Breguet contributes to the improvement of watchmaking principles, which he was already known for, and develops an abundance of innovations. His first major break-through is the creation of the self-winding watch, or perpetuelle. A short time later, he invents the gong-springs, creates its own aesthetic codes, which include the first engine-turned dials (guilloche), innovates with the terminal curve spring or Breguet balance spring, and launches the one hand subscription watch.
Concave cap-jewel held on a blade spring holding the pivot, the pare-chute is the ancestor of the modern « Incabloc » and all other shock protection devices.
The shock protection system known as the pare-chute is one of Breguet’s most celebrated inventions. Starting from the observation that, if the watch suffered a blow, the pivots of the balance wheel were the most vulnerable part because they were so fine, Breguet decided to give them a cone-shaped form and to hold them in place with small dishes of matching shape, mounted on a strip spring. It was about 1790 that Breguet started testing this invention, which was to make his watches infinitely less fragile and thereby enhance their reputation even further.
From 1792, his “perpétuelle” watches were all equipped with it. Soon all his watches were equipped, and he presented the definitive version at the national exhibition of 1806. Also sometimes called elastic suspension of the balance wheel, the pare-chute (or parachute) is the forerunner of the modern “Incabloc” and all other shock protection mechanisms.
According to a family tradition, soon after he had perfected this system, Breguet – who had just explained the principle to a “numerous gathering at the home of M. de Talleyrand” – was challenged to demonstrate the validity of his invention. In this age with passion for experiments, which were carried out in every salon, it is not difficult to imagine the improvised scene.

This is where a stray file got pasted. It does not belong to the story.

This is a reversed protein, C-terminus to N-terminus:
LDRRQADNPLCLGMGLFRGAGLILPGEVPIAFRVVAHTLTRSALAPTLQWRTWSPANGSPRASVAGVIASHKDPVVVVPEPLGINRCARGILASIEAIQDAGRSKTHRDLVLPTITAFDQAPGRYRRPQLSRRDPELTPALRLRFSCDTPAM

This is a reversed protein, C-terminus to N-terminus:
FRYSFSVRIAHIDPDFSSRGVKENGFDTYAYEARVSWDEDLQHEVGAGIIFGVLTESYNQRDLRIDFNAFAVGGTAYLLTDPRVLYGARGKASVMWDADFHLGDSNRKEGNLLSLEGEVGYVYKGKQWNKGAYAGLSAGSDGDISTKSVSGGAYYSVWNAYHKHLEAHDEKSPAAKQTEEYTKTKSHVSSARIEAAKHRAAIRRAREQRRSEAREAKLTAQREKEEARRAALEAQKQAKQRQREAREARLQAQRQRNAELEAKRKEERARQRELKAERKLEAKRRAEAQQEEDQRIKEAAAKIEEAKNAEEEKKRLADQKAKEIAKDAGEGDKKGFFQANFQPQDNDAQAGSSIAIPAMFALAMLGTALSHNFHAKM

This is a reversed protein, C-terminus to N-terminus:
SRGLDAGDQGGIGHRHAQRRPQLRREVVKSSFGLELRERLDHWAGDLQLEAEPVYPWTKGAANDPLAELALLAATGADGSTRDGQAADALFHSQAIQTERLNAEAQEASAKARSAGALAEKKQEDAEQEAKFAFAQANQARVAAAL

A circle quickly formed round Breguet, and a deathly hush descended as he – not without some apprehension – flung his watch to the floor. Then he asked one of the guests to pick it up and pass it round, whereupon everyone had to admit that it still worked as well as it had before. With his customary sardonic wit, their host enquired, “Does this devil Breguet always have to go one better ?”
Inspired by “subscription watches,” the Tradition 7027 model daringly symbolizes the Breguet art of watchmaking through a subtle play on transparency effects and an eminent contemporary architectural design. It highlights one of Breguet’s most important inventions, the pare-chute, designed to protect the balance pivots in case of impact, it was the fore-runner of all modern shock-absorbing devices.